Uncategorized | Columnist Service



This column is available for visitors to the IPS website only for reading. Reproduction in print or electronic media is prohibited. Media interested in republishing may contact romacol@ips.org.

SALVADOR, Bahia, Nov 3 2011 (IPS) - Guiding the transition from one cycle of development to another is among of the most daunting tasks in politics.

With the launch in January 2003 of the Zero Hunger programme, Brazil’s food security policy achieved exactly that, taking a wide range of actions -with emphasis on the need to end hunger- to boost job creation and restore the buying power of the minimum wage.

The basic approach of the programme was to increase the buying power, especially for food, of the poorest families by providing them with regular payments tied to certain conditions while simultaneously promoting reforms to stimulate job creation.

This combination of actions contributed to dismantling areas of resistance, which should not be ignored at the beginning of a new cycle, produced fast results in terms of social benefits, and won the government political legitimacy in the eyes of various sectors of the population.

The government could then take steps of a more structural nature, giving increased autonomy to specific sectors -encouraging family agriculture, for example- which strengthens the movement towards a new dynamic of inclusive growth.

The numbers give the clearest picture of the effectiveness of the approach: between 2003-2010, infant malnutrition dropped by 61 percent, credit for family farmers grew eightfold, while their income grew three time faster than the national average and rural poverty fell by 15 percent.

What is inspiring about the Brazilian experience is not only the speed and size of the results but the revelation of the mutually reinforcing interplay between fighting hunger and the new dynamics of growth.

One example is the annual captive demand of 1 billion reals (about USD 580 million) generated by family farming thanks to the requirement that one-third of food for schools be bought from local producers.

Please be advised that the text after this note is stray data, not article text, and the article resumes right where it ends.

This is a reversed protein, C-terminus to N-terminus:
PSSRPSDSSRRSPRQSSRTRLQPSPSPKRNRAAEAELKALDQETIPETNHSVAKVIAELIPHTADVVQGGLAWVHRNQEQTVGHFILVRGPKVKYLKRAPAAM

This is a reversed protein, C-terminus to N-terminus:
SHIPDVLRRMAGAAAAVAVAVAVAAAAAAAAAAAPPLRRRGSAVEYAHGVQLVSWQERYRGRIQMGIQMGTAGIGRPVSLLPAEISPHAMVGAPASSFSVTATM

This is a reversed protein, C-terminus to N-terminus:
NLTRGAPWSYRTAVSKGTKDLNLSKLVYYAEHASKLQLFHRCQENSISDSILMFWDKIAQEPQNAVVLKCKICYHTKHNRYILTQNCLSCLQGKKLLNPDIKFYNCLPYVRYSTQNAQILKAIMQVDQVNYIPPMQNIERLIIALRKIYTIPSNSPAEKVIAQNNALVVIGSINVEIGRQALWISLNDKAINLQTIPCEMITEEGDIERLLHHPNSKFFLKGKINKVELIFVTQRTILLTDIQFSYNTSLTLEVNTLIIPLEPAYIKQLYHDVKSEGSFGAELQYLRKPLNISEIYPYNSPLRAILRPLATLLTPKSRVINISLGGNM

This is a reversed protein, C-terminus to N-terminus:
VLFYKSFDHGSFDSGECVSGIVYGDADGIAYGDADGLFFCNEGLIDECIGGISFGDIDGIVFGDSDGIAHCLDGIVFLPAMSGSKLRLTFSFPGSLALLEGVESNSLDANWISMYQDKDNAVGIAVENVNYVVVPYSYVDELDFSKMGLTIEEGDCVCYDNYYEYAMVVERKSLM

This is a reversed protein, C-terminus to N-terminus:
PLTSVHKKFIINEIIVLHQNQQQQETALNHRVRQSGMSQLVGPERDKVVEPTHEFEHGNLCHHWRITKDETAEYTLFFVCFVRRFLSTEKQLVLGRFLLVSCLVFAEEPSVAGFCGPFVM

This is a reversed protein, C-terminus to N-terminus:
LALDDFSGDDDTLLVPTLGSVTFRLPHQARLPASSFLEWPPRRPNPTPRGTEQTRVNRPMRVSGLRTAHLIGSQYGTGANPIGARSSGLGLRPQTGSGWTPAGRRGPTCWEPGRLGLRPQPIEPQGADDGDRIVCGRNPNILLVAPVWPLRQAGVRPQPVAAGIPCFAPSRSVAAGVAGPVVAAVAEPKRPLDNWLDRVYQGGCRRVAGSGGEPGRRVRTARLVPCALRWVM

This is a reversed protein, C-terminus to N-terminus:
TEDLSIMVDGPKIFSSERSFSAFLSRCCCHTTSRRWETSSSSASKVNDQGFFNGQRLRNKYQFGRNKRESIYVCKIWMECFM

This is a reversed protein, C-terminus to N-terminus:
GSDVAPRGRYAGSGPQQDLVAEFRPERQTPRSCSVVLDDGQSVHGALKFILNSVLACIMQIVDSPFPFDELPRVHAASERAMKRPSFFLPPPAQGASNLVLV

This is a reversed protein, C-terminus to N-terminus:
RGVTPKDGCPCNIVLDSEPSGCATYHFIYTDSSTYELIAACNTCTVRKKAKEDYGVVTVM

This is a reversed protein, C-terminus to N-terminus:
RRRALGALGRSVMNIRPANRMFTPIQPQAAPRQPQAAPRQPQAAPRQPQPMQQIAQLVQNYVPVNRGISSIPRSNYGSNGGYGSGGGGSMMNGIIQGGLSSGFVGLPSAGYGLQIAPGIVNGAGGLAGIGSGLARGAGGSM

Policies like these can be adapted to the conditions of other countries, reproducing the positive effects in local communities with important benefits, like food security for all society.

The UN Food and Agriculture Organisation and the Brazilian government already share with other Latin American and Caribbean countries the experience of buying local products from small farms to serve as snacks at schools.

Brazil did not reinvent the wheel in its fight against hunger, but it did increasingly leverage the successful implementation of programmes inside the country and elsewhere. Above all, it took a page from the United States’ “New Deal”, which helped the country overcome the great depression of the 1930s and made the rebuilding of demand a top priority.

Brazil’s success confirms that the state remains an important force in redefining the operation of growth in the transition from one economic cycle to another.

The 2003 recreation of the National Council on Food and Nutritional Security (CONSEA) provided a forum for the renegotiation of the new democratic hegemony. In the course of the process a number of historical structural changes were made.

This group of actions restored the massive domestic market’s central role, allowing the country to continue to grow as trade and employment shrank worldwide.

Today we are free to say what in the 90s was anathema: that a society controls its development only when it is able to regulate it with public policies generated democratically by an active state in association with an organized civil society and the participation of the private sector.

This is what Brazil continues to do, as seen in the Fourth National Conference on Food and Nutritional Security, to be held November 7-10 in Salvador, Bahia, which more than 2000 national and 100 international delegates are expected to attend, including members of the Parliamentary Front Against Hunger for Latin American and the Caribbean, which is working to ensure that governments provide adequate budgets to address the issue of food security.

The FAO as well is enlisting a broad range of forces in its fight against hunger with the reform and broadening of the Committee on World Food Security, the global equivalent of the CONSEA.

Creating food security at the global level could play an important part in overcoming the current economic crisis, for which there is no plan for ending the paralysing vicious circle of consumers who do not buy, factories that do not produce, and banks that do not loan.

Almost 80 percent of humanity now live on less than 10 dollars a day and spend most of their money on food. About 70 percent of the people suffering from malnutrition live on the land but without being able to extract from it enough to survive.

For most of the world, therefore, the most palpable manifestation of the crisis are the sharp fluctuations in production, supply, and food prices caused by financial turbulence.

The world crisis requires rapid responses capable of reviving demand and broadly-agreed proposals for action to transform the current financial chaos into a cycle of expansion without compromising social justice. The fight against hunger could be one of the pillars of such a programme. (END/COPYRIGHT IPS)

(*) Jose Graziano da Silva is Director-General elect of the UN Food and Agriculture Organisation (FAO). He will assume the position in January 2012.

Republish | | Print |

Related Tags